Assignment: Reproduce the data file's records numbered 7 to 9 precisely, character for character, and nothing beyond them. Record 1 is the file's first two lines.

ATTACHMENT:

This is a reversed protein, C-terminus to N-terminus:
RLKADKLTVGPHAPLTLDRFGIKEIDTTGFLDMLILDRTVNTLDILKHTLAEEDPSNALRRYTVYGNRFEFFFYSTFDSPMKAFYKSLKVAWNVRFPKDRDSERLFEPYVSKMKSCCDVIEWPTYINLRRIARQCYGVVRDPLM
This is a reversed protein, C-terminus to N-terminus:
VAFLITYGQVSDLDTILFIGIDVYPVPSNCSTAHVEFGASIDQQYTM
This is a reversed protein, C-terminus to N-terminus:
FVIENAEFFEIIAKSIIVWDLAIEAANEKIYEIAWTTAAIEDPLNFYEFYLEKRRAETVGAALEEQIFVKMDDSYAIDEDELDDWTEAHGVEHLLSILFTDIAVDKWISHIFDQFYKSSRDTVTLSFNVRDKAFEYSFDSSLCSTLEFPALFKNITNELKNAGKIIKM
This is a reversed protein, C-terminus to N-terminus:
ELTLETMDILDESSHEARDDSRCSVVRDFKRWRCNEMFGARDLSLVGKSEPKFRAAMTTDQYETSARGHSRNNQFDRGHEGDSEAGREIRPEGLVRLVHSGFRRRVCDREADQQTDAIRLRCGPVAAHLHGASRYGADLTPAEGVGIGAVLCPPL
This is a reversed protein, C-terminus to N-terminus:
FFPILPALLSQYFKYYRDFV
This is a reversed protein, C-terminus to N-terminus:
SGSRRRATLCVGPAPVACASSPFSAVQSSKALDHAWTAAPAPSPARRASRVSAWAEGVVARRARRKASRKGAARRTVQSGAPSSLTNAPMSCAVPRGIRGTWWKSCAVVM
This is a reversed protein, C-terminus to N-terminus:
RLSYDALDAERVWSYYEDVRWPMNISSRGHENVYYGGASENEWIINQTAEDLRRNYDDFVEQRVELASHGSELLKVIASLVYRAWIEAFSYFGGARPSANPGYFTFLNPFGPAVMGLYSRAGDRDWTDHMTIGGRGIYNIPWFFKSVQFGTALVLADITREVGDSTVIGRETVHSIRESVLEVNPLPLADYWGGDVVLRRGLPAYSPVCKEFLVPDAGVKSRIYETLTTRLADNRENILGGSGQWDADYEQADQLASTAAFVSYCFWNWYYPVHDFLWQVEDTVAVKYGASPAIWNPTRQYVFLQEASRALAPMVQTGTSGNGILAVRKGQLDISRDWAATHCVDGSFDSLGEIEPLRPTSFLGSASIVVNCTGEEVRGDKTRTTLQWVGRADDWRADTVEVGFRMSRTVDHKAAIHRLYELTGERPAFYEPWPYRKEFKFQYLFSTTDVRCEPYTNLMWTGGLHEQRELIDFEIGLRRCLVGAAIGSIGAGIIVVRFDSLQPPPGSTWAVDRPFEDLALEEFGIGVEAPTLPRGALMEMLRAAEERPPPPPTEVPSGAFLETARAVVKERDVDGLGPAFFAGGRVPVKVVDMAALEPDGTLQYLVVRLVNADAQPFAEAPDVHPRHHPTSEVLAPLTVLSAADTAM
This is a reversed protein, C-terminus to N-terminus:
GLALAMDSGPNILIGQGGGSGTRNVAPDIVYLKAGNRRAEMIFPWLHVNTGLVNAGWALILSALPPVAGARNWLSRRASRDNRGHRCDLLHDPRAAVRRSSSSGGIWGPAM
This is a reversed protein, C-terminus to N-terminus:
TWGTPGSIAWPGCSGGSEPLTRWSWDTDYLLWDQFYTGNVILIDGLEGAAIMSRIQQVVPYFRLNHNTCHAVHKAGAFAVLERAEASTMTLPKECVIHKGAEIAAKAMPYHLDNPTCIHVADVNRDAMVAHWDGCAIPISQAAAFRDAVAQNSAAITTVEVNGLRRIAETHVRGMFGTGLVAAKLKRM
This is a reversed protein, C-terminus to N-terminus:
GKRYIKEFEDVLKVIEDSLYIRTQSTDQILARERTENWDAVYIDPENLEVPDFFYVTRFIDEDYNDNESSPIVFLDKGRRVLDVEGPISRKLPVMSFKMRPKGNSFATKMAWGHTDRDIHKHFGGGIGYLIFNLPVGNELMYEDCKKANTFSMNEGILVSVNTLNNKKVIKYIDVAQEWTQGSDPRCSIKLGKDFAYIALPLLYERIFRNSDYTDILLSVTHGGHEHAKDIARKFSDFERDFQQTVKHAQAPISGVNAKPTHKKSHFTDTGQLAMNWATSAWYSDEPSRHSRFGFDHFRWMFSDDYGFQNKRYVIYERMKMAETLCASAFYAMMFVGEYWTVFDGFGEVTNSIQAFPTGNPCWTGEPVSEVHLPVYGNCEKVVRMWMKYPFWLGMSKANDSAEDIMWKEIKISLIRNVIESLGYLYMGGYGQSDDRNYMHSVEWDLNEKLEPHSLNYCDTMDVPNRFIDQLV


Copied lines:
This is a reversed protein, C-terminus to N-terminus:
RLSYDALDAERVWSYYEDVRWPMNISSRGHENVYYGGASENEWIINQTAEDLRRNYDDFVEQRVELASHGSELLKVIASLVYRAWIEAFSYFGGARPSANPGYFTFLNPFGPAVMGLYSRAGDRDWTDHMTIGGRGIYNIPWFFKSVQFGTALVLADITREVGDSTVIGRETVHSIRESVLEVNPLPLADYWGGDVVLRRGLPAYSPVCKEFLVPDAGVKSRIYETLTTRLADNRENILGGSGQWDADYEQADQLASTAAFVSYCFWNWYYPVHDFLWQVEDTVAVKYGASPAIWNPTRQYVFLQEASRALAPMVQTGTSGNGILAVRKGQLDISRDWAATHCVDGSFDSLGEIEPLRPTSFLGSASIVVNCTGEEVRGDKTRTTLQWVGRADDWRADTVEVGFRMSRTVDHKAAIHRLYELTGERPAFYEPWPYRKEFKFQYLFSTTDVRCEPYTNLMWTGGLHEQRELIDFEIGLRRCLVGAAIGSIGAGIIVVRFDSLQPPPGSTWAVDRPFEDLALEEFGIGVEAPTLPRGALMEMLRAAEERPPPPPTEVPSGAFLETARAVVKERDVDGLGPAFFAGGRVPVKVVDMAALEPDGTLQYLVVRLVNADAQPFAEAPDVHPRHHPTSEVLAPLTVLSAADTAM
This is a reversed protein, C-terminus to N-terminus:
GLALAMDSGPNILIGQGGGSGTRNVAPDIVYLKAGNRRAEMIFPWLHVNTGLVNAGWALILSALPPVAGARNWLSRRASRDNRGHRCDLLHDPRAAVRRSSSSGGIWGPAM
This is a reversed protein, C-terminus to N-terminus:
TWGTPGSIAWPGCSGGSEPLTRWSWDTDYLLWDQFYTGNVILIDGLEGAAIMSRIQQVVPYFRLNHNTCHAVHKAGAFAVLERAEASTMTLPKECVIHKGAEIAAKAMPYHLDNPTCIHVADVNRDAMVAHWDGCAIPISQAAAFRDAVAQNSAAITTVEVNGLRRIAETHVRGMFGTGLVAAKLKRM